The US might be the most desirable market for all international wine producers and the leading country for overall consumption, but when it comes down to it, year after year Americans drink California.
California wine shipments within the US hit an all-time high of 238 million cases in 2016. The estimated retail value of all of that wine is $34.1 billion, up 4.6% from the previous year according to the Wine Institute.
“Consumers worldwide recognize the high quality of California wines from diverse regions across the state,” says Robert Koch, Wine Institute president and CEO. “As consumers in the US and around the world continue to trade up to premium wines, California is ideally positioned.”
That’s a 45-million-plus case increase in 10 years, says Jon Moramarco, founder and managing partner of research firm BW 166. “The growth trend has been driven by population, which is up more than 12% over the last decade, and by the fact that Baby Boomers, traditionally the large population segment of frequent wine consumers, have been joined by Millennials aged 21-38 who are also driving the growth in wine consumption.”
According to Nielsen-measured US food store volume, the most reliable basis for varietal popularity, Chardonnay remains the largest varietal of all wine types, accounting for 20% share. Chardonnay is followed by Cabernet Sauvignon (15%), red and sweet red blends (12%), Pinot Grigio/Gris (9%), Merlot (7%), Pinot Noir (6%), White Zinfandel/blush (6%), Moscato/Muscat (5%) and Sauvignon Blanc (5%). The largest growth among whites is coming from Sauvignon Blanc; the largest growth for red wines comes from red blends, Cabernet Sauvignon and Pinot Noir. From a smaller base (about 1%), Rosé exploded, growing 35% in volume and more than 60% in value.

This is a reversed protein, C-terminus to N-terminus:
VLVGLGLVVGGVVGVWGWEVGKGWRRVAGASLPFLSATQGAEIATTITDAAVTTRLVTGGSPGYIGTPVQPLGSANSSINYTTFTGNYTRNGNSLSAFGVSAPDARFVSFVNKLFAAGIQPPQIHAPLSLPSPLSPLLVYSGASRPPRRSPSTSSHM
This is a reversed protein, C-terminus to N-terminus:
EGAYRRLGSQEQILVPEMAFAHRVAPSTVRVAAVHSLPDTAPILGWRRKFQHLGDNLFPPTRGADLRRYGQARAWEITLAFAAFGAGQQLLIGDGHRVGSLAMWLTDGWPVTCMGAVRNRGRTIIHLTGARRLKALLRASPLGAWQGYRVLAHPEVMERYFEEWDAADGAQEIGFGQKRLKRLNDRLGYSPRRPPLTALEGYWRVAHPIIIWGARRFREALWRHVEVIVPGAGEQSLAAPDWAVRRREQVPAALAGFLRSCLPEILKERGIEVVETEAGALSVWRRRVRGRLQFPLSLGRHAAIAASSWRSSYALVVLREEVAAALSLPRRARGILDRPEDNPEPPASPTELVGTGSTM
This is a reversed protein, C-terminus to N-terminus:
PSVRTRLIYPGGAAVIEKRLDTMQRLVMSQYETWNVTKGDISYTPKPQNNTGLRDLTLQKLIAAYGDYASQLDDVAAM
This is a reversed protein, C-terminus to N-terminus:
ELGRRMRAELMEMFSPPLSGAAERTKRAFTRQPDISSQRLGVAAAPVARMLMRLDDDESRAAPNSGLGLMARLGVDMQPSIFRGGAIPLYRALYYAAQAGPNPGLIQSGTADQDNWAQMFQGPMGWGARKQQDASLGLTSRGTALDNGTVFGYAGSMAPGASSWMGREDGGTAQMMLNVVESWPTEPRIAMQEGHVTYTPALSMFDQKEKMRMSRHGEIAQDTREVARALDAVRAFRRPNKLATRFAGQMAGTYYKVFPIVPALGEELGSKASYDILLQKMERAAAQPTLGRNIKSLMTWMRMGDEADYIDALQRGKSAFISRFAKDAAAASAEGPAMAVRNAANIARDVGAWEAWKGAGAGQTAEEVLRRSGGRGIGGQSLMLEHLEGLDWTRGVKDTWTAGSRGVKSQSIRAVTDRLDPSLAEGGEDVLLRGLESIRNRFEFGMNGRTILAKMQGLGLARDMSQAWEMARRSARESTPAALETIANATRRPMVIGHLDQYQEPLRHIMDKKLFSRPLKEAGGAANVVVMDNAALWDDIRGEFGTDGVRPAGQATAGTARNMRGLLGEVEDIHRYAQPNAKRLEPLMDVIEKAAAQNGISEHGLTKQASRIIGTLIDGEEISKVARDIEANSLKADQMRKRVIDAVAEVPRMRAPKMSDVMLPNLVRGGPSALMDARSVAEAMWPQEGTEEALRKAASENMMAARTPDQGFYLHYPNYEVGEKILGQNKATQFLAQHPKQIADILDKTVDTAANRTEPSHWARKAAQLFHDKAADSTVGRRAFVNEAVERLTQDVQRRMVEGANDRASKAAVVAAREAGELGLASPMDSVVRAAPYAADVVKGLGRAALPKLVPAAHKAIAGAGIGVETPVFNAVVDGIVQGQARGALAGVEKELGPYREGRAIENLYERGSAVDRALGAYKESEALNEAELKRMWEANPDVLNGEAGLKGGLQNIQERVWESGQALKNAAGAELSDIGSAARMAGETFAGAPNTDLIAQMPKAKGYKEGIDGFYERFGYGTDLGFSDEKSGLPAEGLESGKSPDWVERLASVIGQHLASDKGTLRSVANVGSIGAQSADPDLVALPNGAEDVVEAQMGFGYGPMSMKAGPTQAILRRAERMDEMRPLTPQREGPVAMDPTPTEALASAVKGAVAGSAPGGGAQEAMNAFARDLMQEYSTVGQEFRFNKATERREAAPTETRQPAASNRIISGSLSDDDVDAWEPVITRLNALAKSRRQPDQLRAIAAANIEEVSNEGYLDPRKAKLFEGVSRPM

Total shipments of sparkling wine and Champagne into the US reached 25.6 million cases in 2016, up 14% from the previous year, with Prosecco a key growth driver. (Sparkling wines/Champagne accounted for 6% of the US wine market.)
A significant contributor to the trend is that California wines selling for $10 and above are showing growth, and now account for 19% volume and 40% value in food stores.
Americans’ access to wine continues to expand with over 550,000 locations that sell wine, according to Nielsen. The number of on- and off-premise locations is about 120,000 more than a decade ago.
“Consumers are finding more 'in store' restaurants and bars and also wine service in less traditional locations such as bookstores, nail salons, coffee shops and movie theaters, even car wash and car repair shops,” said Danny Brager, Senior Vice President of Nielsen’s Beverage Alcohol Practice Area. “Wine is a growing category, and it is being offered in new and different venues, as well as interesting, alternative packaging vehicles, such as cans, single-serve containers, premium boxes and wines on tap.”